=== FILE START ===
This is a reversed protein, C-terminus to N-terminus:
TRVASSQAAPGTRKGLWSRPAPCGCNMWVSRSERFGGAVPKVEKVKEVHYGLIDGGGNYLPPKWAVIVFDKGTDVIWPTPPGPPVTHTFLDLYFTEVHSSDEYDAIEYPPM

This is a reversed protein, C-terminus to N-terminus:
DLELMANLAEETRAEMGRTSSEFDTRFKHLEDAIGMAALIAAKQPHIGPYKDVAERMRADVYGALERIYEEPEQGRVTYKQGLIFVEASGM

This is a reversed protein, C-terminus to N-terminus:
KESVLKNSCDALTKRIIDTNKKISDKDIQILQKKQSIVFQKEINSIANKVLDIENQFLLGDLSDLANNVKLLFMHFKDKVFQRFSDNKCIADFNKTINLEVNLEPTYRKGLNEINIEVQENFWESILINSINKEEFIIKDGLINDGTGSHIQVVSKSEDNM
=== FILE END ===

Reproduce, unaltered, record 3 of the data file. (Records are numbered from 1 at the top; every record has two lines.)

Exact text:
This is a reversed protein, C-terminus to N-terminus:
KESVLKNSCDALTKRIIDTNKKISDKDIQILQKKQSIVFQKEINSIANKVLDIENQFLLGDLSDLANNVKLLFMHFKDKVFQRFSDNKCIADFNKTINLEVNLEPTYRKGLNEINIEVQENFWESILINSINKEEFIIKDGLINDGTGSHIQVVSKSEDNM